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The Lookout | April 12, 2021

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Emergency rescue field suits Pryor

Emergency rescue field suits Pryor
hookl
  • On February 4, 2021

By Chloe Gregg
Staff Writer

Millions of people around the world work at a 9 to 5 desk job and they enjoy it. But some people need more physical activity in their careers.

Some people do their best in hands-on, action settings where they are continuously moving and making important decisions on the go.

One of those people is LCC Transfer Studies student Lauren Pryor, who plans on becoming a paramedic/firefighter. Once she completes her Transfer Studies at LCC, she plans on furthering her education at Oakland Community College.

Pryor wasn’t always so positive of what she wanted to be, and struggled with the decision for many years.

Coach Stan McCoy, an important coach of Pryor’s for many years, would always reference this quote to her about her future: “Stop letting your potential go to waste because you don’t feel confident or ready enough. People with half your talent are making serious waves while you’re still waiting to feel ready.”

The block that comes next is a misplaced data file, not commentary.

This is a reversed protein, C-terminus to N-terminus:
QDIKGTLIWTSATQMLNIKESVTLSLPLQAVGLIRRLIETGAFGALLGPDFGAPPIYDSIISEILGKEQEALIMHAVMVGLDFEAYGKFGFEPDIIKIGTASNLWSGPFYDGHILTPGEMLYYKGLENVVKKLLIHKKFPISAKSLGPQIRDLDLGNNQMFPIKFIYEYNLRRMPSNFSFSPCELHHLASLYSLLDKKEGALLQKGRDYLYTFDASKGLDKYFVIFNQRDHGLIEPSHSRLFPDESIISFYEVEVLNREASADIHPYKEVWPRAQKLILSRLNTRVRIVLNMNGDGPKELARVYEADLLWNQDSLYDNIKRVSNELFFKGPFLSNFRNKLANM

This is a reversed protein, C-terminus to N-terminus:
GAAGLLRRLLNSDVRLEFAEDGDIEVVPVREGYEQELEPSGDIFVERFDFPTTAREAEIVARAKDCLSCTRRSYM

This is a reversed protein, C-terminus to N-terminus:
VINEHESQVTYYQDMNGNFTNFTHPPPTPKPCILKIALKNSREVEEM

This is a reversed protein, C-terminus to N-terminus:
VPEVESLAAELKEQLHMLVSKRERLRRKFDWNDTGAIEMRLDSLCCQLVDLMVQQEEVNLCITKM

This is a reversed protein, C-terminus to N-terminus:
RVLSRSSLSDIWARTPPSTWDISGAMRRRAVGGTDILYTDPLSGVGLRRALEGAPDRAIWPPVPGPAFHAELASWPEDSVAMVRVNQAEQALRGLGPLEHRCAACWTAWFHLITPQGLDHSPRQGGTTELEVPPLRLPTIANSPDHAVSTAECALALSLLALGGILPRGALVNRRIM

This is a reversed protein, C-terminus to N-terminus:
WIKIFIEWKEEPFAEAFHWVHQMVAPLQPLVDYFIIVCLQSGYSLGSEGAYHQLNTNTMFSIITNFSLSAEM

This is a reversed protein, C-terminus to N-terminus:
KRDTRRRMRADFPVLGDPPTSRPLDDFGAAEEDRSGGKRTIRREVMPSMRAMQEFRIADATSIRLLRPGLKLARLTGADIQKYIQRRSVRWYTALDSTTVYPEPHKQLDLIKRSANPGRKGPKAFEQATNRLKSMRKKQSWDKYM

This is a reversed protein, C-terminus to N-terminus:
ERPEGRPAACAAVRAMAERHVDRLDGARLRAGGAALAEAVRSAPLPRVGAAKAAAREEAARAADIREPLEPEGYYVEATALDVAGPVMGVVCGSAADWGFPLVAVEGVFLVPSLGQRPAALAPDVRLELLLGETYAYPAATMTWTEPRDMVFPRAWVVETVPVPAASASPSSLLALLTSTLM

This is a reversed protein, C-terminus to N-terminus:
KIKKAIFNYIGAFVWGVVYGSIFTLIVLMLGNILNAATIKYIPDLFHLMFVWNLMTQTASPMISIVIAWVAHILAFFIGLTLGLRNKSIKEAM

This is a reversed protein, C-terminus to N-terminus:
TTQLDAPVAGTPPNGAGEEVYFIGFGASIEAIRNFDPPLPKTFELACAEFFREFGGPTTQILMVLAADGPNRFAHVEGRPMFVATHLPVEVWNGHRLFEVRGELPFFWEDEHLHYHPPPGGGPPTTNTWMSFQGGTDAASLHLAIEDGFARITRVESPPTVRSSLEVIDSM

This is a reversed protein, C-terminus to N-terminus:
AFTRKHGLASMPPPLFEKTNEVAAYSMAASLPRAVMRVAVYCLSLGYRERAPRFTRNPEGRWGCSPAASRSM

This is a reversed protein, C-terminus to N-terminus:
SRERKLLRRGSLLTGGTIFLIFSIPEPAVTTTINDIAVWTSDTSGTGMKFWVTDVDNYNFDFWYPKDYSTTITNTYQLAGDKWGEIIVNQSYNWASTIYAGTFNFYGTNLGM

“I knew a 9 to 5 desk job would not be for me,” Pryor said. “I knew that I thrive in environments that are very hands-on; I enjoy physical activities and working hard.

“Having played sports my whole life, I knew the importance of working in a team setting and the impactful relationships that are formed as a result. These factors, in combination with my cousin’s support, really help me feel confident that becoming a paramedic/firefighter is for me.”

Pryor’s cousin is currently working as a paramedic/firefighter, and encouraged Pryor to give the profession a chance. After two 12-hour job shadows with her cousin over the summer, Pryor said she knew that was what she wanted to be for the rest of her life.

“My advice (to people interested in a career as a paramedic/firefighter) would be to go to a fire department and do a ride-along,” said Pryor. “Emergency situations are unique in the fact that everyone reacts differently.

“I wasn’t sure if this profession would be something I could handle until I was in the back of an ambulance with a real-life patient. Gaining experience – even if you’re undecided if it’s a career you want to pursue – is always beneficial.”